AirDrop Anywhere - Part 2 - Writing some code

Published: 2021-05-04 15:00:00Z

This is part 2 of a series of posts:

Last time we broke down the problem of implementing AirDrop so that we can support sending and receiving files from devices that do not natively support AirDrop. After some to and fro we landed on an implementation that involves creating a “proxy” running on an Apple device (which supports AWDL natively) or Linux with OWL.

Pre-requisites

Project structure

I’ve decided to structure all of this as a “Core” project that’ll contain the bulk of the AirDrop implementation. This will be able to be plugged into any .NET Core application in order to provide AirDrop services and each application can provide an implementation of an interface in order to handle file sending and receiving. Our project hierarchy will look like this:

AirDropAnywhere Project Structure
AirDropAnywhere Project Structure

AirDropAnywhere.Core will contain all our shared services (e.g. mDNS advertisements, core AirDrop HTTP API) and the means to configure them in a WebHost.

AirDropAnywhere.Cli will be a CLI application hosting the services and rendered using Spectre.Console. It’ll typically be used as a way to send / receive for the current machine via the command line.

Individual devices will connect to an application hosted by AirDropAnywhere.Web. I’ve gone back and forth on this a little - I thought about implementing the bits that allow a device to send / receive content via the “proxy” as a GRPC-streaming service and implementing a UI using MAUI. This satisfies the need of being cross-platform, but requires each device to have a copy of the application installed locally. I could use gRPC-Web and hook everything into Blazor or some client-side JS but it feels like a fair bit of boilerplate shennanigans that is elegantly solved by SignalR.

So, next, I considered whether to use a Blazor client-side application using SignalR to connect to the “backend”. But, I can’t see any great incentive to use Blazor for this kind of application - it doesn’t have a huge amount of interactivity and there’s a great implementation of SignalR that can be consumed from JavaScript ¯\(ツ)/¯. In the end I decided that I’d implement this as a bog-standard SPA using Vue.js and connecting to the backend using a SignalR-based “API”. I’ve never used Vue.js but have heard good things - so let’s give it a try!

Tools

To create the project I’m using a combination of JetBrains Rider and VS Code all running on an ancient 2013 MacBook Pro. I’m using Rider because I’ve become fond of the speed and refactoring wizardry of the JetBrains toolset and VS Code so that I can remote debug on a Raspberry Pi over SSH (more on that later).

To allow us to inspect the mDNS / DNS-SD services we’re publishing I’ve made use of an app called Discovery DNS-SD Browser. This was previously called Bonjour Browser. It gives us a tree view of the mDNS services available to us. Additionally the dns-sd utility is very useful.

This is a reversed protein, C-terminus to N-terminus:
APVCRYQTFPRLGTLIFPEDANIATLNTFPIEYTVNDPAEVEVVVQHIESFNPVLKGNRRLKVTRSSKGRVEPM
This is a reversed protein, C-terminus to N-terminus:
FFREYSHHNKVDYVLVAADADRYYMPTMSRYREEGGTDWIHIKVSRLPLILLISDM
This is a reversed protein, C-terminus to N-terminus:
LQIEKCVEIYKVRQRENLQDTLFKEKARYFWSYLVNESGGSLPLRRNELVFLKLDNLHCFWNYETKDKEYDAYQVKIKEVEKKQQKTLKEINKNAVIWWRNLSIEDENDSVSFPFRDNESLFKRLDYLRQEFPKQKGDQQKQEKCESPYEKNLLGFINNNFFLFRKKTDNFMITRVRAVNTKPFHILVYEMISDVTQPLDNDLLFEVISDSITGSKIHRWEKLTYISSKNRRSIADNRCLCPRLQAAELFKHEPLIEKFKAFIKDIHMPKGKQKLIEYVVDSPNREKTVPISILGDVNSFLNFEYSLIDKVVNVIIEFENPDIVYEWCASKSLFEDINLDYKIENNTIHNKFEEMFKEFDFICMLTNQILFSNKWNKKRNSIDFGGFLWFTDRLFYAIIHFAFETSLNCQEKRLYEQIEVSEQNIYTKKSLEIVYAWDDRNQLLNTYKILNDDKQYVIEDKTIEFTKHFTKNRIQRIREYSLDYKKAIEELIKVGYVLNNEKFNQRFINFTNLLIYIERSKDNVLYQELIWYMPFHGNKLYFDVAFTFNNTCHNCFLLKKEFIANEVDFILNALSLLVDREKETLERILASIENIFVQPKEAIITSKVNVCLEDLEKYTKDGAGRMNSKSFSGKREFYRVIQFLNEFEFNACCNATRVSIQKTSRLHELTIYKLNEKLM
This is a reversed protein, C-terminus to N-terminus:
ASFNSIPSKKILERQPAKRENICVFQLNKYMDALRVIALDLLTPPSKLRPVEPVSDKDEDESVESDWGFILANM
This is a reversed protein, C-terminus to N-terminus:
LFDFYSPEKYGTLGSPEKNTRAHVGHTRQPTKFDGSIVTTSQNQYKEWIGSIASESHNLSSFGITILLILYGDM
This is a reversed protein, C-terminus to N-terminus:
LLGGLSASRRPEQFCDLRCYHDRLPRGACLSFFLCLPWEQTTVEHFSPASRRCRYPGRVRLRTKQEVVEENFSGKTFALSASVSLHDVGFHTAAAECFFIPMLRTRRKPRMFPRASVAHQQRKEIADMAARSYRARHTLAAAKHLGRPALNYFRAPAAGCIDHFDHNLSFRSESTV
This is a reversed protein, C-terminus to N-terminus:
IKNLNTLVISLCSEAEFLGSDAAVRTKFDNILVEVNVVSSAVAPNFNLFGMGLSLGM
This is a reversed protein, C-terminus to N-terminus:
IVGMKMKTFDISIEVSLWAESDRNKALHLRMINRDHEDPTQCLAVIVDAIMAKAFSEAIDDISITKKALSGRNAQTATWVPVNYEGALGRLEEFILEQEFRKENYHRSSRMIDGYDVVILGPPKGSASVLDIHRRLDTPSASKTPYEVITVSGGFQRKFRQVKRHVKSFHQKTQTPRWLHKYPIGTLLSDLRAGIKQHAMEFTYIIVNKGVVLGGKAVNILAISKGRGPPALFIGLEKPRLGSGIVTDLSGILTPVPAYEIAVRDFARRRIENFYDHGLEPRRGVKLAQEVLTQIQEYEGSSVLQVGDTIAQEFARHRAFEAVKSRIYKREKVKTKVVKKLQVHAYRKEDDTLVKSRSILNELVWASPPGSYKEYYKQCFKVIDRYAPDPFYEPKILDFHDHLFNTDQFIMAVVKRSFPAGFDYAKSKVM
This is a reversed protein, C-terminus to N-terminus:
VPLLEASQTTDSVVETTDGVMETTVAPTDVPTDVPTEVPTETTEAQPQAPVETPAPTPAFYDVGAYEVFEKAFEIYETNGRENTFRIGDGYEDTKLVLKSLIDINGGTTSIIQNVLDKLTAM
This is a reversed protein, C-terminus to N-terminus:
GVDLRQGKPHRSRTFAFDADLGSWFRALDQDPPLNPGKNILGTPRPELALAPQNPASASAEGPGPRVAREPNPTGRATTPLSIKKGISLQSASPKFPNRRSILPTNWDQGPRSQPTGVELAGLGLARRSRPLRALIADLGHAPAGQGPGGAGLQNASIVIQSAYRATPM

It’s also incredibly useful to be able to inspect network traffic with some of the things we’re using here (particularly mDNS) so I’ve made copious use of Wireshark to make sure the application does the right thing over the wire by monitoring the awdl0 interface on the Mac and using remote SSH packet capture for doing the same on the Raspberry Pi.

Building the system

The folks at the Secure Mobile Networking Lab have a really great diagram detailing the lifecycle of an AirDrop interaction by a user and how it translates to network requests on page 4 of their paper A Billion Open Interfaces for Eve and Mallory: MitM, DoS, and Tracking Attacks on iOS and macOS Through Apple Wireless Direct Link:

AirDrop Protocol Interactions
AirDrop Protocol Interactions from the OWL project

We don’t need to handle any of the Bluetooth interactions, but we do need to be able to handle mDNS requests and the HTTPS services for AirDrop. To help visualize how I anticipate this working I drew a simple diagram of the system and how it interacts with the various devices. As we work through implementation I’ll refer back to this diagram and refine parts of it as the problems we face become clear!

AirDrop Anywhere Architecture
AirDrop Anywhere Architecture

We’ll start by implementing the two components that allow us to communicate with devices using AirDrop - mDNS and the AirDrop HTTP API. To do so we’ll spin up a .NET Core WebHost and configure the endpoints needed for the HTTP API and an IHostedService that will manage the lifetime of our mDNS service. Off we go!

mDNS

To allow AirDrop-compatible devices to find our implementation of AirDrop we need to advertise our service and its related SRV and TXT records over mDNS. Richard Schneider’s mDNS implementation looks like it would fit the bill here, but, after implementing the relevant pieces in AirDropAnywhere.Core, I found that Wireshark was not picking up mDNS responses from the service to queries sent from my iOS-based devices over the awdl0 interface.

Further investigation uncovered this post from a project called yggdrasil that creates a mesh of devices to provide an end-to-end encrypted IPv6 network. That post details how they enabled meshing across the AWDL interface in Apple devices and there are two things that need to happen for a socket to be able to communicate over the awdl0 interface:

  1. OS needs to “wake-up” AWDL. Typically this is handled by the NSNetServiceBrowser class when the includesPeerToPeer property is enabled. Unfortunately it’s a pain to call this from C# - - Xamarin.MacOS provides a C# implementation but that’s currently tied to Mono (.NET 6 will likely address this). yggdrasil uses a small snippet of ObjC and uses it to wake up the awdl0 interface:
 1
 2
 3
 4
 5
 6
 7
 8
 9
10
11
12
13
14
15
#import <Foundation/Foundation.h>
NSNetServiceBrowser *serviceBrowser;
void StartAWDLBrowsing() {
   if (serviceBrowser == nil) {
       serviceBrowser = [[NSNetServiceBrowser alloc] init];
       serviceBrowser.includesPeerToPeer = YES;
   }
   [serviceBrowser searchForServicesOfType:@"_yggdrasil._tcp" inDomain:@""];
}
void StopAWDLBrowsing() {
   if (serviceBrowser == nil) {
       return;
   }
   [serviceBrowser stop];
}